Parabola through three points
by David Radcliffe
Chris Harrow asked the following question on Twitter:
What happens when you rotate a parabola through 3 points?
— Chris Harrow (@chris_harrow) September 8, 2012
My interpretation is that we fix three non-collinear points in the plane, and we wish to describe all parabolas passing through these points. (There are infinitely many of these, since the axis of symmetry need not be vertical.)
For simplicity, I assumed that the three fixed points are (0,0), (1,0), and (0,1). This is reasonable because any three non-collinear points can be moved to (0,0), (1,0), and (0,1) by an affine transformation (linear transformation + translation), and because the image of a parabola under an affine transformation is again a parabola.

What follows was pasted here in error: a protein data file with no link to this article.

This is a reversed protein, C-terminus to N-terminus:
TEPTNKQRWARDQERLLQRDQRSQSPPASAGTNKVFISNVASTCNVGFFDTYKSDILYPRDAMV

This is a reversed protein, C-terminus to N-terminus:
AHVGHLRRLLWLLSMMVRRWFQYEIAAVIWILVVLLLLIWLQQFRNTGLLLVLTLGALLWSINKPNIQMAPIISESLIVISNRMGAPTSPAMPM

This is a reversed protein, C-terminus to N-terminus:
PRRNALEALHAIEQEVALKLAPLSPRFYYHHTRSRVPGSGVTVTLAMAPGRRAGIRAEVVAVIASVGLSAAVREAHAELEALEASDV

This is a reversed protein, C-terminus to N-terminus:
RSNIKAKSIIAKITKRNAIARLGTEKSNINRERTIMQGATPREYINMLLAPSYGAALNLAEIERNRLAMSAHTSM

The general equation of a conic section is Ax^2 + Bxy + Cy^2 + Dx + Ey + F = 0, where A, B, and C are not all zero. A conic is a parabola (possibly degenerate) if and only if B^2 = 4AC. Since the parabola is assumed to contain (0,0), (1,0), and (0,1), we find that F = 0, A + D = 0, and C + E = 0. Furthermore, A cannot be zero, since we cannot draw a horizontal parabola through these points. So we may assume, after dividing through by A, that A = 1.
Combining these equations leaves us with a one-parameter family of parabolas:
I created a GeoGebra animation to explore how changing the value of B affects the parabola. It would be interesting to explore the curves traced out by the vertex and the focus as B varies. Wolfram Alpha produced some formulas, but they are not easy to interpret.